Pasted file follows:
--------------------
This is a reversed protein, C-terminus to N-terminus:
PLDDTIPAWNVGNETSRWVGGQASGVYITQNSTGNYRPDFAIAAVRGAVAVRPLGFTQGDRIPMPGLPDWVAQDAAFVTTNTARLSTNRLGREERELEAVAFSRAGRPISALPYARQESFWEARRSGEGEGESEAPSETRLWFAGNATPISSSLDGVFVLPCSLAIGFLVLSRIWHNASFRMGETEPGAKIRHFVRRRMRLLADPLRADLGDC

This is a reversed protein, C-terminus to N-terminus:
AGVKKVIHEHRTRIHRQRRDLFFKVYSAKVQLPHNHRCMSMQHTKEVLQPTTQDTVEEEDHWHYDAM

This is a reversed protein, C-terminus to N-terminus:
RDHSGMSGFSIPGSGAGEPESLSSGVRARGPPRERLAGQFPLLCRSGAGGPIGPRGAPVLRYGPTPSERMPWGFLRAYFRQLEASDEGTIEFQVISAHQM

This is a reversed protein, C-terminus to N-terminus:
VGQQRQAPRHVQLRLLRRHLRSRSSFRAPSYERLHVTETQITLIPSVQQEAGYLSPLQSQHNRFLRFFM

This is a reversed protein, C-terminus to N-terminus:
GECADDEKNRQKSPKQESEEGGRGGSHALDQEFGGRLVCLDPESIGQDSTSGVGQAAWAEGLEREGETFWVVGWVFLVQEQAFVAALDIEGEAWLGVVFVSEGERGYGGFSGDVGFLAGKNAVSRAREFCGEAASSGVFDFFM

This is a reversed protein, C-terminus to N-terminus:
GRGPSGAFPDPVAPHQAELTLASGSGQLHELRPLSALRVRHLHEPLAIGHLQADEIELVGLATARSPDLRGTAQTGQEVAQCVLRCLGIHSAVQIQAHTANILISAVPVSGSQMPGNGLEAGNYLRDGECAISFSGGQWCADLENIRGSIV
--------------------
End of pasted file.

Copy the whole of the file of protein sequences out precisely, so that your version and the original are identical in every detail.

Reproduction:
This is a reversed protein, C-terminus to N-terminus:
PLDDTIPAWNVGNETSRWVGGQASGVYITQNSTGNYRPDFAIAAVRGAVAVRPLGFTQGDRIPMPGLPDWVAQDAAFVTTNTARLSTNRLGREERELEAVAFSRAGRPISALPYARQESFWEARRSGEGEGESEAPSETRLWFAGNATPISSSLDGVFVLPCSLAIGFLVLSRIWHNASFRMGETEPGAKIRHFVRRRMRLLADPLRADLGDC

This is a reversed protein, C-terminus to N-terminus:
AGVKKVIHEHRTRIHRQRRDLFFKVYSAKVQLPHNHRCMSMQHTKEVLQPTTQDTVEEEDHWHYDAM

This is a reversed protein, C-terminus to N-terminus:
RDHSGMSGFSIPGSGAGEPESLSSGVRARGPPRERLAGQFPLLCRSGAGGPIGPRGAPVLRYGPTPSERMPWGFLRAYFRQLEASDEGTIEFQVISAHQM

This is a reversed protein, C-terminus to N-terminus:
VGQQRQAPRHVQLRLLRRHLRSRSSFRAPSYERLHVTETQITLIPSVQQEAGYLSPLQSQHNRFLRFFM

This is a reversed protein, C-terminus to N-terminus:
GECADDEKNRQKSPKQESEEGGRGGSHALDQEFGGRLVCLDPESIGQDSTSGVGQAAWAEGLEREGETFWVVGWVFLVQEQAFVAALDIEGEAWLGVVFVSEGERGYGGFSGDVGFLAGKNAVSRAREFCGEAASSGVFDFFM

This is a reversed protein, C-terminus to N-terminus:
GRGPSGAFPDPVAPHQAELTLASGSGQLHELRPLSALRVRHLHEPLAIGHLQADEIELVGLATARSPDLRGTAQTGQEVAQCVLRCLGIHSAVQIQAHTANILISAVPVSGSQMPGNGLEAGNYLRDGECAISFSGGQWCADLENIRGSIV